Tuesday, April 10, 2007
Problematising The Body-A Solo Performance
BEAUTY PARLOUR - Problematising The Body
C. S. Venkiteswaran
Beauty Parlour, a play by K S Sreenath, directed by Sreenath and Sajitha, was performed at Thiruvananthapuram as part of the Theatre Festival during the Surya Festival 2001 "Beauty parlour' , according to the playwright (K S Sreenath), was inspired by a newspaper item about a woman who turned violent in a beauty parlour, wounded herself, and ran out naked into the city streets; she was arrested by the police later, but she refused to talk to anyone; and no one came in search of her. The play is a solo performance by M Sajitha (who also co-directs the play along with Sreenath), which is rendered as the monologue of the beautician from whose parlour Anita runs out. As it unfolds the play delves into the life, struggles and conflicts of both the characters - the narrator (the beautician) and her customer (Anita), both turning out to be victims.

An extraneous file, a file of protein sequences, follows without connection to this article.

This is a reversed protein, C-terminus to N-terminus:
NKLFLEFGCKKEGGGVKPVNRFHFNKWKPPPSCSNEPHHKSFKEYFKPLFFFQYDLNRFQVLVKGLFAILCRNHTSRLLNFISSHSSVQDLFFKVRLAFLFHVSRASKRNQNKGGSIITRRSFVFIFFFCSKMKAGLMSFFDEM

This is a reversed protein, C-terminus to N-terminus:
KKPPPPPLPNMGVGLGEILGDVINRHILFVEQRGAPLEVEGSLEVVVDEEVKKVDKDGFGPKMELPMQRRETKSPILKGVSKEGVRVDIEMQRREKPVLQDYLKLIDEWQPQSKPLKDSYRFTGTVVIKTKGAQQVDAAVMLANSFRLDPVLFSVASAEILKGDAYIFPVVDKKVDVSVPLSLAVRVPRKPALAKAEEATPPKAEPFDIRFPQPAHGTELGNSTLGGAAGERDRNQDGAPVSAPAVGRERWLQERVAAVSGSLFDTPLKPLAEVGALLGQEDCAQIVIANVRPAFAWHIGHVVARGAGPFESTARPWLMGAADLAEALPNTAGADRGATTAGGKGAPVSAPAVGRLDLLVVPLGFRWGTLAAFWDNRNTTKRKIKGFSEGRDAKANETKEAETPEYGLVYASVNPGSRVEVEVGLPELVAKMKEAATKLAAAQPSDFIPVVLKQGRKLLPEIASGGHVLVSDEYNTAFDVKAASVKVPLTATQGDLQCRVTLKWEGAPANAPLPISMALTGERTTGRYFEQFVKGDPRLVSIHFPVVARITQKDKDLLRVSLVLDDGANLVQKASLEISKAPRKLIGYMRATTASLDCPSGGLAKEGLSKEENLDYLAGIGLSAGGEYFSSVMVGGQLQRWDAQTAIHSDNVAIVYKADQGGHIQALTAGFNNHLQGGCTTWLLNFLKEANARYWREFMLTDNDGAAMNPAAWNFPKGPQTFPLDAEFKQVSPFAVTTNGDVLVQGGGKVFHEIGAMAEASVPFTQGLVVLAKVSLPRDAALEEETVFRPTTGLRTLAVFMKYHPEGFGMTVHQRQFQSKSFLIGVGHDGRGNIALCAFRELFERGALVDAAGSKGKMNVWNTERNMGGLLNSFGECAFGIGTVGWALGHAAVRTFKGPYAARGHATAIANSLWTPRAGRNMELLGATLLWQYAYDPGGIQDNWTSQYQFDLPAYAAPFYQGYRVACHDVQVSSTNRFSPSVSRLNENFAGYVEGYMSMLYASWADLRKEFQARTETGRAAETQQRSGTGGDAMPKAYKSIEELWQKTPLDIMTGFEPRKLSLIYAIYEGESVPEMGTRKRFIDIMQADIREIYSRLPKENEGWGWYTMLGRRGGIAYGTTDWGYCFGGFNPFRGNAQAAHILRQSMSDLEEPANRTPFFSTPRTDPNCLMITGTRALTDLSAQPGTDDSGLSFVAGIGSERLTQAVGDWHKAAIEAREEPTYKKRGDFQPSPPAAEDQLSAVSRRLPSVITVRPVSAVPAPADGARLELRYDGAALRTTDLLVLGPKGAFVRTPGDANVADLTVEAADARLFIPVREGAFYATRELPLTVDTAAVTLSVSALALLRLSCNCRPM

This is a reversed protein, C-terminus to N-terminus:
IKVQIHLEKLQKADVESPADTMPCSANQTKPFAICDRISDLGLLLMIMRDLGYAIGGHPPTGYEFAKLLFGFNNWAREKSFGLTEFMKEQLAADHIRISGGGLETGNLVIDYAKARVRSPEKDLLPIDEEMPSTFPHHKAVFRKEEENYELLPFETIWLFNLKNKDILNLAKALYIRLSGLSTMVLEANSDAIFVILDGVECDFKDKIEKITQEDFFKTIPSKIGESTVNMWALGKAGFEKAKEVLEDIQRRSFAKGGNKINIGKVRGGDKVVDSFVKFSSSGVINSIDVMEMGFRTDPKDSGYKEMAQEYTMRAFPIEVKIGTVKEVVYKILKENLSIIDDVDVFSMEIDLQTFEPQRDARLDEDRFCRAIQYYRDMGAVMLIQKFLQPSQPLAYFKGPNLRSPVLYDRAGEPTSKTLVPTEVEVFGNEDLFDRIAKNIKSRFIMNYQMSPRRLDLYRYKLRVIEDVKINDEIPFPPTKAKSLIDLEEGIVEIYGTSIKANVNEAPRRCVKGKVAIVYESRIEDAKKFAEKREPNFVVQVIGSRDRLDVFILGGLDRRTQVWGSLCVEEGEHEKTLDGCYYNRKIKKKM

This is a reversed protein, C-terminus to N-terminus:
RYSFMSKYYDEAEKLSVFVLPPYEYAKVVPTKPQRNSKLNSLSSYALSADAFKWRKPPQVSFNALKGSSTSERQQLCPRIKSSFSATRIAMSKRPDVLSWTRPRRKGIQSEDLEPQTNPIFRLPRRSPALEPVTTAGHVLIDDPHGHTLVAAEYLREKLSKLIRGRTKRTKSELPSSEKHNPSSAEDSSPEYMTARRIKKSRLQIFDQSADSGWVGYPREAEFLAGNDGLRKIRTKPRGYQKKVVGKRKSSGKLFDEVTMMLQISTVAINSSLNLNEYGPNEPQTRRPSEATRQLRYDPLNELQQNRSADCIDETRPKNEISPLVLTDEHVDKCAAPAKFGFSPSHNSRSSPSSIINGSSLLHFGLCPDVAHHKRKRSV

The central question the play addresses is woman's relation to her body - the perpetual dissatisfaction with one's body that impairs her relation to her self; the obsessive concerns about its appearance and 'beauty'; the yearning to achieve and maintain its elusive perfection -its youth, smoothness, freshness and desirability…When one's appearance determines one's self-image, identity and self, its despairing elusiveness becomes one's destiny. Never available to oneself, but always naked to the gaze, look and glance of the other, and from which one has no escape, the obsession with appearance is the most tragic of one's relation to oneself. The mannequin on the stage represents the dream that the culture imposes upon woman, that ideal of perpetual youth hood, firmness, shapeliness, and alluring glow. As the play progresses, it is dismembered limb by limb. And in the end, the parts of the mannequin lie strewn around the stage. In the process, the play dissects the ideal of beauty and appearance, that chimera Anita was in pursuit. So, the dismemberment of the mannequin is accompanied by the putting together of the bits and pieces of Anita's life - a life that was defined by and destined to be the object of male gaze, always subject to preening and pruning to satisfy male desire. The characters - the beautician herself and Anita - come to life in the brilliant performance of Sajitha. The tragedy of their lives unfolds before us in the words of the beautician, who, trying to drive her guilt away, compulsively reminisces about her erstwhile customer. The play employs an acting method that brings to mind pakarnnattam of our classical arts like koodiyattam - a technique that perfectly suits the theme of the play which is about woman's relation to her body and her self. In pakarnnattam the actress effortlessly assumes and transforms herself into different selves through bodily movements and abhinaya. In real life, her body is a prison for Anita, something which is forced to shapes and postures, and is beyond her control. This dialectic between form and content, that is founded upon the conflict between body and appearance, self and image, desire and desirability, the look and its target, what one is and what one wants to be, lends 'Beauty Parlour' a dramatic tension that is contemporary and political. The production of the play was also minimalist in essence. Using minimum facilities and entirely depending upon the magic of acting and the innovative use of stage properties, the play is also sparing in its use of light and music."Beauty Parlour", in its passionate search for a new language that is capable of expressing the conflicts of our times marks a qualitative shift in the history of Malayalam theatre. Breaking away from both streams of 'experimental' theatre in Kerala - one obsessed with form and the other with the 'message' - Sreenath's play gives statement to the churning process that the contemporary theatre activists are finding themselves email@example.com